Michael T. Mellon

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The Thermal Emission Spectrometer (TES) investigation on Mars Global Surveyor (MGS) is aimed at determining (1) the composition of surface minerals, rocks, and ices; (2) the temperature and dynamics of the atmosphere; (3) the properties of the atmospheric aerosols and clouds; (4) the nature of the polar regions; and (5) the thermophysical properties of the(More)
The Shallow Radar (SHARAD) on the Mars Reconnaissance Orbiter has imaged the internal stratigraphy of the north polar layered deposits of Mars. Radar reflections within the deposits reveal a laterally continuous deposition of layers, which typically consist of four packets of finely spaced reflectors separated by homogeneous interpacket regions of nearly(More)
Shallow Radar soundings from the Mars Reconnaissance Orbiter reveal a buried deposit of carbon dioxide (CO(2)) ice within the south polar layered deposits of Mars with a volume of 9500 to 12,500 cubic kilometers, about 30 times that previously estimated for the south pole residual cap. The deposit occurs within a stratigraphic unit that is uniquely marked(More)
Keywords: Mars surface Mars climate Mars polar geology Image processing a b s t r a c t The High Resolution Imaging Science Experiment (HiRISE) on the Mars Reconnaissance Orbiter (MRO) acquired 8 terapixels of data in 9137 images of Mars between October 2006 and December 2008, covering $0.55% of the surface. Images are typically 5–6 km wide with 3-color(More)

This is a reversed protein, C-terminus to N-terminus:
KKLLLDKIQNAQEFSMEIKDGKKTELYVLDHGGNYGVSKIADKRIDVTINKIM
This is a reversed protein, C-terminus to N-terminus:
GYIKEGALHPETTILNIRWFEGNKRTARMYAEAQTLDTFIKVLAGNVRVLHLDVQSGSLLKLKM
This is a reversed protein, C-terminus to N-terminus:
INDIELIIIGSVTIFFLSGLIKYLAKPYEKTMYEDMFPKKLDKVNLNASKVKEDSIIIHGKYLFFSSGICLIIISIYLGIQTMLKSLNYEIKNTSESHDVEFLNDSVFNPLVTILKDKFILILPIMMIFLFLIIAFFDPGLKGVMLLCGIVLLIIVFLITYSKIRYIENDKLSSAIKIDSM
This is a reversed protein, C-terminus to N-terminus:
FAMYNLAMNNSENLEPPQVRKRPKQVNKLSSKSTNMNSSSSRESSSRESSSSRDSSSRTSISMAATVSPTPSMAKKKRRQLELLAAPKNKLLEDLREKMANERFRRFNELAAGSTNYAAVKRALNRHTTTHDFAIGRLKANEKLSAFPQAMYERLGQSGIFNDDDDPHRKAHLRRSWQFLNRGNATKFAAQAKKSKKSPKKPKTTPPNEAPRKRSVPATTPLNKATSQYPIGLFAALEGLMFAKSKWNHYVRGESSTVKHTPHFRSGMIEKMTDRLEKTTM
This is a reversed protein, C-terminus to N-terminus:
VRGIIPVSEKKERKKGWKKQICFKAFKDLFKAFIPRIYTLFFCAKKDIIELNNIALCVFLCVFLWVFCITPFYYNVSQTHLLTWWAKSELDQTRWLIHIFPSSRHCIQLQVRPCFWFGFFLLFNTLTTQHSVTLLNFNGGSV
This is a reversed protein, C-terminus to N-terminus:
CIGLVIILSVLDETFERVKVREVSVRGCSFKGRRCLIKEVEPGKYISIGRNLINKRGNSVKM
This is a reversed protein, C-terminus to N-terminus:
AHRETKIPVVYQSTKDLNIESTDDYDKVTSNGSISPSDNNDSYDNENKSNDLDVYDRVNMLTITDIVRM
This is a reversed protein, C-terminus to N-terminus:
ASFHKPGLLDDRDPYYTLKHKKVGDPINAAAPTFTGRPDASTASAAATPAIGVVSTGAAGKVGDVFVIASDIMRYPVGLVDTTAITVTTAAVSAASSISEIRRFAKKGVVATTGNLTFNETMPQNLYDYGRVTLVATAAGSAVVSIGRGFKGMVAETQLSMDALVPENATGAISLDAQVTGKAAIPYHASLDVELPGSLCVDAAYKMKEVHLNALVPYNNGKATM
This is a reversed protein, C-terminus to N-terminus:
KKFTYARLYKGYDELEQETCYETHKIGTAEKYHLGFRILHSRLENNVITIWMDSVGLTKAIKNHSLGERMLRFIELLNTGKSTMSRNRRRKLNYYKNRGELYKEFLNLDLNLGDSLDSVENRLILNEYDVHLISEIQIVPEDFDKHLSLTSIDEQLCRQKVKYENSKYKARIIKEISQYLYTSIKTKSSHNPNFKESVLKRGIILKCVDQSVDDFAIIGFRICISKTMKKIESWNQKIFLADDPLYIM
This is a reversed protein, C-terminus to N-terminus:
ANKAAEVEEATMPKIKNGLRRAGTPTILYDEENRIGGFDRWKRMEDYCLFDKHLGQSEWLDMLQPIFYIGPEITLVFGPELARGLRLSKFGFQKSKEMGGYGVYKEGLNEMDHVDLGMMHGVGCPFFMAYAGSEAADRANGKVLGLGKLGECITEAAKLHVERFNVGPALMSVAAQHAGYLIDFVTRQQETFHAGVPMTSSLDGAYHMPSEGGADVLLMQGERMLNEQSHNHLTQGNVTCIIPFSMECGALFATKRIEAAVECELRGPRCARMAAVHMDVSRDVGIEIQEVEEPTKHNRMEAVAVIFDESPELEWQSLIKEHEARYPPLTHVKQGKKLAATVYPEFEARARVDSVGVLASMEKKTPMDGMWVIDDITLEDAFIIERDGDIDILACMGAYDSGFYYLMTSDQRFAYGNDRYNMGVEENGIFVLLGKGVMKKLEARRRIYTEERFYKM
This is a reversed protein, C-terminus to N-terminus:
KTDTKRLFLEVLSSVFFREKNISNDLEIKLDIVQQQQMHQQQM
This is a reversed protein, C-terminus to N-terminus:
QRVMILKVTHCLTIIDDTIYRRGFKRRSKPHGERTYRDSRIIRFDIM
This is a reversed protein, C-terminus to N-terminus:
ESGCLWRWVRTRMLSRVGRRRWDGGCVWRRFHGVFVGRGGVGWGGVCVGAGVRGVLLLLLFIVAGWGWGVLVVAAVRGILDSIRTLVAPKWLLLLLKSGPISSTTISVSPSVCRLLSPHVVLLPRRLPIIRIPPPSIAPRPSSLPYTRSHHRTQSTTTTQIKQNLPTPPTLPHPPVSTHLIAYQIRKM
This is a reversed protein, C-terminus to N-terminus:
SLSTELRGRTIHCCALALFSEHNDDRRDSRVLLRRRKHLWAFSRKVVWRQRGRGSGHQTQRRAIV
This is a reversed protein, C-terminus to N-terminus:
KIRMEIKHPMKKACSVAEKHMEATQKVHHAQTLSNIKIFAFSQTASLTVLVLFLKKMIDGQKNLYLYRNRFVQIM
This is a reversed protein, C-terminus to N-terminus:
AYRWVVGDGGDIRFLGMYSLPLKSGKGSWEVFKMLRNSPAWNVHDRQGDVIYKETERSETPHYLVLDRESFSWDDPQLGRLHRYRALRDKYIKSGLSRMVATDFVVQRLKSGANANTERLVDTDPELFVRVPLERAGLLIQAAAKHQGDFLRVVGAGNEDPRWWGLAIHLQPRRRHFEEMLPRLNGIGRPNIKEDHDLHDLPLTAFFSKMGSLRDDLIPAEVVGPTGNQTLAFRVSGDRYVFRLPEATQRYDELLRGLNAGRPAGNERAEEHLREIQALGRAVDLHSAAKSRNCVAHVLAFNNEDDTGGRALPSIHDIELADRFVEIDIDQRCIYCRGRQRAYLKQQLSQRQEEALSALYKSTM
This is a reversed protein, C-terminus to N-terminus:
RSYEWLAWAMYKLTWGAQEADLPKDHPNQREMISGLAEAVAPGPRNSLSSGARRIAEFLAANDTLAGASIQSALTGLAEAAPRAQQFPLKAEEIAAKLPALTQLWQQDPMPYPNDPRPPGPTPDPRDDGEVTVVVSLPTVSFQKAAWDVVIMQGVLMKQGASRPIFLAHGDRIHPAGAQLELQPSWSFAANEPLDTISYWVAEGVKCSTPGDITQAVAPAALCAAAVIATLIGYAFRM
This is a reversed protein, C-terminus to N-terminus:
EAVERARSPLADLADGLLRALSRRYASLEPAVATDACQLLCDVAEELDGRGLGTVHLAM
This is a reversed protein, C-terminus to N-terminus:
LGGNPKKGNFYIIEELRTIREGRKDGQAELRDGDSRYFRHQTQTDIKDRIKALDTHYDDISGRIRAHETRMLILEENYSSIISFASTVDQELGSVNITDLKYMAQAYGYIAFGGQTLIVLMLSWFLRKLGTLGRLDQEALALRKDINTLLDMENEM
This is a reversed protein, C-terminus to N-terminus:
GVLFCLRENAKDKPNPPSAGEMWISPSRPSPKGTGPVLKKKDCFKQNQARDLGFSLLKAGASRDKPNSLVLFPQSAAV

Water has supposedly marked the surface of Mars and produced characteristic landforms. To understand the history of water on Mars, we take a close look at key locations with the High-Resolution Imaging Science Experiment on board the Mars Reconnaissance Orbiter, reaching fine spatial scales of 25 to 32 centimeters per pixel. Boulders ranging up to(More)
Introduction: Theoretical results [1-7] and observational evidence [8-11] indicate that high-latitude terrain on Mars contains large quantities pore-filling ice buried beneath a desiccated regolith. Although the models themselves differ in detail, they all show a sharp transition from regions where ice is currently stable to those where it is not. The(More)
New impact craters at five sites in the martian mid-latitudes excavated material from depths of decimeters that has a brightness and color indicative of water ice. Near-infrared spectra of the largest example confirm this composition, and repeated imaging showed fading over several months, as expected for sublimating ice. Thermal models of one site show(More)
Despite radically different environmental conditions, terrestrial and martian dunes bear a strong resemblance, indicating that the basic processes of saltation and grainfall (sand avalanching down the dune slipface) operate on both worlds. Here, we show that martian dunes are subject to an additional modification process not found on Earth: springtime(More)
A committee of the Mars Exploration Program Analysis Group (MEPAG) has reviewed and updated the description of Special Regions on Mars as places where terrestrial organisms might replicate (per the COSPAR Planetary Protection Policy). This review and update was conducted by an international team (SR-SAG2) drawn from both the biological science and Mars(More)